Instalments are the same as loan repayments. Usually these are either weekly, 2 weekly or monthly.

When you borrow money interest is charged on the amount outstanding, usually on a daily basis. Interest rates are based on an annual percentage.

This is the total number of years it will likely take you to pay off your loan. In NZ, this is up to a maximum of 30 years. The nearer a borrower gets towards retirement age the shorter the loan repayment term is likely to be. The calculation is done at the approval time of the loan to ensure that generally when you retire from work your property will no longer be subject to a mortgage.

If you are purchasing a property for $800,000 and have a 20% deposit ($160,000) then the loan to value ratio is 80% ($640,000/$800,000). In essence it describes the percentage of the market value that the lender is providing by way of loan or the equity you may have in your property.

The term mortgage is often used by people when in fact they mean home loan. A mortgage is actually the legal document that links your home loan to the lender, providing them with a legal security over the property. In the event that you stop making the required repayments your lender has the right to demand that you get your repayments up to date and if you don’t comply, they have the legal right to sell the property to recover the monies that they have lent.

The borrower of the home loan.

If a borrower can’t pay their mortgage, then mortgagee can sell the property to get their money back.

The total amount you borrowed. These amounts you repay regularly are usually made up of both principal and interest.

These are the amounts (established at the time your loan is drawn down) that have to be made at a agreed regular rate (weekly/2 weekly/monthly) in order to reduce and clear the loan over the term of the loan.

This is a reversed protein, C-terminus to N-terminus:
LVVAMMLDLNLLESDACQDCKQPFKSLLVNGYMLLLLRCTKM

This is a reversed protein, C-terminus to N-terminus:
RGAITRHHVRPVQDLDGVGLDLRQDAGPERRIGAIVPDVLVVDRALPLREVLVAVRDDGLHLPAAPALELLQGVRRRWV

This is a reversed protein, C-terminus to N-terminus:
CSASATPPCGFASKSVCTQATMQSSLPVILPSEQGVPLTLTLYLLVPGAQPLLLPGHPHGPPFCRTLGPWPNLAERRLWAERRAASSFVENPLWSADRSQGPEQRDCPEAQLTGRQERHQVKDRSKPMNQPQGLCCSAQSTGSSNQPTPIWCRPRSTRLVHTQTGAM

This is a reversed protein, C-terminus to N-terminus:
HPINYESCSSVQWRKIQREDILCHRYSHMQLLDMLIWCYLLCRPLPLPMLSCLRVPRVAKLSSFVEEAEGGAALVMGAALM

Your mortgage facilities may include a transactional account that works like an overdraft. It has an upper limit but you can operate that account up to the amount of the limit and pay interest only on the amount that is actually drawn each day. There are no set repayments for these facilities so good money management is important to ensure the overall debt reduces with time.

This is the value that the lender attributes to your property. This is often set by completion of a Registered Valuer’s report and valuation, or from the most recent sale price of the property often referred to as the Current Market Value.

A table loan is a loan for which the repayments include interest and principal and where the repayments stay the same for the entire term of the loan (providing the interest rate remains the same). At the commencement of the loan the interest component is usually the bigger portion of the repayment and the principal reduction the lesser. Eventually the figures are reversed and the principal repayments become the bigger portion and the interest the lesser.

The term of a loan is often expressed in years and it refers to the approved period that the loan has been calculated and assessed over. It can also refer to the length of time that fixed interest period will apply to.

Also known as floating interest rate. It’s an interest rate that can go up or down.

Talk to us today, about securing the best home loan for you and your situation.